Background: Chronic kidney disease (CKD) causes a significant health burden in Australia, and up to 50% of Australians with CKD remain undiagnosed. Aims: To estimate the 5-year risk for CKD from general practice (GP) clinical records and to investigate the spatial variation and hot spots of CKD risk in an Australian community. Method: A cross-sectional study was designed using de-identified GP clinical data recorded from 2010 to 2015. A total of 16 GP participated in this study from West Adelaide, Australia. We used health records of 36 565 patients aged 35–74 years, with no prior history of CKD. The 5-year estimated CKD risk was calculated using the QKidney algorithm. Individuals' risk score was aggregated to Statistical Area Level 1 to predict the community CKD risk. A spatial hotspot analysis was applied to identify the communities with greater risk. Results: The mean estimated 5-year risk for CKD in the sample population was 0.95% (0.93–0.97). Overall, 2.4% of the study population was at high risk of CKD. Significant hot spots and cold spots of CKD risk were identified within the study region. Hot spots were associated with lower socioeconomic status. Conclusions: This study demonstrated a new approach to explore the spatial variation of CKD risk at a community level, and implementation of a risk prediction model into a clinical setting may aid in early detection and increase disease awareness in regions of unmet CKD care.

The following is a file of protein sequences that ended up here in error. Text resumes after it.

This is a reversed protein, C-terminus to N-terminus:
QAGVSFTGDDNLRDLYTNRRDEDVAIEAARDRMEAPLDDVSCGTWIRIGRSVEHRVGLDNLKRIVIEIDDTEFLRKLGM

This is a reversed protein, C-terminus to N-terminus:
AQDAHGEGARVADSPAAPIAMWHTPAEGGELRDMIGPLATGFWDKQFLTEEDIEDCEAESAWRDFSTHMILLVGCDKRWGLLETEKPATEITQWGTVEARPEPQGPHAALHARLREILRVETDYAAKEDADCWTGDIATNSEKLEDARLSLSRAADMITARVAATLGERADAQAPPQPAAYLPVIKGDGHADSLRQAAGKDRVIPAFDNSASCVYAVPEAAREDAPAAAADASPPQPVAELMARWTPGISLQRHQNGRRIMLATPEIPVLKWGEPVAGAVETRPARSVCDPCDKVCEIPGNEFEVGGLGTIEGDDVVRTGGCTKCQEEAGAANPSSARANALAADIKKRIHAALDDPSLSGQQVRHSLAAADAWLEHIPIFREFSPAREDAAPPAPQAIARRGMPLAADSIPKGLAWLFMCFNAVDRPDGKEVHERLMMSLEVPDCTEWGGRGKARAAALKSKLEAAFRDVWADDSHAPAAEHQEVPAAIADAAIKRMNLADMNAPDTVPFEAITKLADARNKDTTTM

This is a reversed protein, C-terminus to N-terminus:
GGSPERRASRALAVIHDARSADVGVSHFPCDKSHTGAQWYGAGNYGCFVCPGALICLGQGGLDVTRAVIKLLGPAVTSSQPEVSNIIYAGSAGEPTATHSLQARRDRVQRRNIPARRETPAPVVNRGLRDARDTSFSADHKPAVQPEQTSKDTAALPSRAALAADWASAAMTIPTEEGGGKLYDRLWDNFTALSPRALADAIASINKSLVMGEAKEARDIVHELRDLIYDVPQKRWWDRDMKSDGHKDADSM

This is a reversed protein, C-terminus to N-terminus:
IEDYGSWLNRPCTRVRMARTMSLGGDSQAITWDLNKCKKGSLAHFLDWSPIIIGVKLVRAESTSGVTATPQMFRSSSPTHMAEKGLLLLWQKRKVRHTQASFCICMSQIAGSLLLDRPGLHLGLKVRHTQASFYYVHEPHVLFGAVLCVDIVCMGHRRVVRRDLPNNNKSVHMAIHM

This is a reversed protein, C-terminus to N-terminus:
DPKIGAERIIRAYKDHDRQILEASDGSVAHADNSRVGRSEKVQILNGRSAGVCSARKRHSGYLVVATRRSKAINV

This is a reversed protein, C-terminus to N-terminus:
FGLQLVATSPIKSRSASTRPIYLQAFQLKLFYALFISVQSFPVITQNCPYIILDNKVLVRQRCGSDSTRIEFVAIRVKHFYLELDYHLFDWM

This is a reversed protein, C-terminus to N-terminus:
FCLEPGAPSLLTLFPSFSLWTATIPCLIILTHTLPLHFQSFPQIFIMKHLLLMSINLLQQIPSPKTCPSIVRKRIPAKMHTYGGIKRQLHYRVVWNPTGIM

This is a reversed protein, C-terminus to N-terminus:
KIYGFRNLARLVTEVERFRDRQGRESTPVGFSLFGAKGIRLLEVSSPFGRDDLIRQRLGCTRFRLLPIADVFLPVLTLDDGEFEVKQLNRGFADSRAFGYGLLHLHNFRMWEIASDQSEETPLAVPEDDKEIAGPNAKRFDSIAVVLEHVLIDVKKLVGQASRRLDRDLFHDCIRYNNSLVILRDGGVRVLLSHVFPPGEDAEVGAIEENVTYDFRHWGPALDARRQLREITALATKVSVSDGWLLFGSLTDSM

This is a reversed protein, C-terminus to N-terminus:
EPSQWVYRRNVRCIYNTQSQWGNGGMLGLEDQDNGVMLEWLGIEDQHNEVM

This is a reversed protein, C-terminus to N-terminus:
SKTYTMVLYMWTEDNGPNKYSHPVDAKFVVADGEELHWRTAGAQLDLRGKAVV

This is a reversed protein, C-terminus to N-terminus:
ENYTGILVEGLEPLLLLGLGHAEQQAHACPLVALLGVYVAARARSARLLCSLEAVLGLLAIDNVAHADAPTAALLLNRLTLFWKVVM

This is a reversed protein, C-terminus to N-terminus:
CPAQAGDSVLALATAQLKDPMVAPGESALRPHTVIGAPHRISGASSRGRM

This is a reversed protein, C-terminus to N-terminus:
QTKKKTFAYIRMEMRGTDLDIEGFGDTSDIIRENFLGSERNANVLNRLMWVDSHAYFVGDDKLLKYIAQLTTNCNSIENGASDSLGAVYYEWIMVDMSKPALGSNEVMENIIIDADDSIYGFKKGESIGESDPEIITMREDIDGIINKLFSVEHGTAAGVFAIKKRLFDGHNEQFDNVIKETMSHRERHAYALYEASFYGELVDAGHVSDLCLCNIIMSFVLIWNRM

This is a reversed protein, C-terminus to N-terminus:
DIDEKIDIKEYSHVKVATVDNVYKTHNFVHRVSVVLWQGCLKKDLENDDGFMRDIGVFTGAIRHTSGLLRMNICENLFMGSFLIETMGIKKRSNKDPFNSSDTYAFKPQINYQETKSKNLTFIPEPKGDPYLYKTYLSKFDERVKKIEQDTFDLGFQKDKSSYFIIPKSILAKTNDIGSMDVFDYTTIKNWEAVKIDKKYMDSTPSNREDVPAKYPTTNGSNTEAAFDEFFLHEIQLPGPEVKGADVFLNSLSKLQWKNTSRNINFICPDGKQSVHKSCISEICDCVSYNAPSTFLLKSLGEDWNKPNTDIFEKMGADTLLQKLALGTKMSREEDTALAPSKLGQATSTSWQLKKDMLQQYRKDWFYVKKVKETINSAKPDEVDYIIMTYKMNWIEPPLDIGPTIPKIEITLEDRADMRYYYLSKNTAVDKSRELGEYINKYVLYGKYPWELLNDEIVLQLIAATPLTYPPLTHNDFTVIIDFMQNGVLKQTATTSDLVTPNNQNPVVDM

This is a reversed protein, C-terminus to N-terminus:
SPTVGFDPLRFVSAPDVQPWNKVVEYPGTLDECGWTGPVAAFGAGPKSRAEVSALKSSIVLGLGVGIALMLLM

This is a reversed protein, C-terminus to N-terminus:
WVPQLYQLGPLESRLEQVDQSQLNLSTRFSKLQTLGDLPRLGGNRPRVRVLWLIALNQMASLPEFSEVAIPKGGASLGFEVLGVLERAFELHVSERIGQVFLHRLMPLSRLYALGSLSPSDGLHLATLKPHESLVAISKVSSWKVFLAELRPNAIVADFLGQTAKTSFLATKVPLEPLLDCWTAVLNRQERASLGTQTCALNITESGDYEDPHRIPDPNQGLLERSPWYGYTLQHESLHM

- chronic kidney disease
- geographical information system
- primary care